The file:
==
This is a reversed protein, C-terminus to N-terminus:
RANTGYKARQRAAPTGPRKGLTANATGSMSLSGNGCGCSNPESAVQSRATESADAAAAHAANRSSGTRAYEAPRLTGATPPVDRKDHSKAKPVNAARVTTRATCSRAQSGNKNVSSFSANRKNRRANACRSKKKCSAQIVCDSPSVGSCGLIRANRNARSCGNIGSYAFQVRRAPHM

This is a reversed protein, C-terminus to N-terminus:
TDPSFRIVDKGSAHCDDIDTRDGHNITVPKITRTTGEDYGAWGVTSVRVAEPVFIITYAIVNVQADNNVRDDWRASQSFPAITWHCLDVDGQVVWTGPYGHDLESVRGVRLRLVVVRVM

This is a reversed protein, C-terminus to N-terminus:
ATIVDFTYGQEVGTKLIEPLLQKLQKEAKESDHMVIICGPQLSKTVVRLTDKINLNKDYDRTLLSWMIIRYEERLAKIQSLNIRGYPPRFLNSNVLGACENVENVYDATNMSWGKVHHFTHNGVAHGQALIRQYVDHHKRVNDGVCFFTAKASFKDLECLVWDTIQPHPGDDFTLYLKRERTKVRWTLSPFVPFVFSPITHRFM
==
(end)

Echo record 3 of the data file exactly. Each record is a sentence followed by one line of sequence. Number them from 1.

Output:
This is a reversed protein, C-terminus to N-terminus:
ATIVDFTYGQEVGTKLIEPLLQKLQKEAKESDHMVIICGPQLSKTVVRLTDKINLNKDYDRTLLSWMIIRYEERLAKIQSLNIRGYPPRFLNSNVLGACENVENVYDATNMSWGKVHHFTHNGVAHGQALIRQYVDHHKRVNDGVCFFTAKASFKDLECLVWDTIQPHPGDDFTLYLKRERTKVRWTLSPFVPFVFSPITHRFM